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The Vedanta Sutras, commentary by Sankaracharya (SBE34), tr. by George Thibaut [1890] at

23. And because the case is analogous to that of stones, &c. (the objections raised) cannot be established.

As among minerals, which are all mere modifications of earth, nevertheless great variety is observed, some being

p. 346

precious gems, such as diamonds, lapis lazuli, &c., others, such as crystals and the like, being of medium value, and others again stones only fit to be flung at dogs or crows; and as from seeds which are placed in one and the same ground various plants are seen to spring, such as sandalwood and cucumbers, which show the greatest difference in their leaves, blossoms, fruits, fragrancy, juice, &c.; and as one and the same food produces various effects, such as blood and hair; so the one Brahman also may contain in itself the distinction of the individual Selfs and the highest Self, and may produce various effects. Hence the objections imagined by others (against the doctrine of Brahman being the cause of the world) cannot be maintained.--Further 1 arguments are furnished by the fact of all effect having, as Scripture declares, their origin in speech only, and by the analogous instance of the variety of dream phantoms (while the dreaming person remains one).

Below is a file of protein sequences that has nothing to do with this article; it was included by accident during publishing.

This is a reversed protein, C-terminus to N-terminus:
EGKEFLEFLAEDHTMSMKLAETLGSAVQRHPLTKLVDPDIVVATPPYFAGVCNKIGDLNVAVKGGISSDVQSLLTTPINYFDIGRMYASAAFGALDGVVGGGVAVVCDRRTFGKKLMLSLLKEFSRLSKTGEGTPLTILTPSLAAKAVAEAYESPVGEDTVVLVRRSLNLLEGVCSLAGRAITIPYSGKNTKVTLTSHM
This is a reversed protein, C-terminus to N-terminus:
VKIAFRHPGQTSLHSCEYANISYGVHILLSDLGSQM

346:1 Which arguments, the commentators say, are hinted at by the 'and' of the Sûtra.

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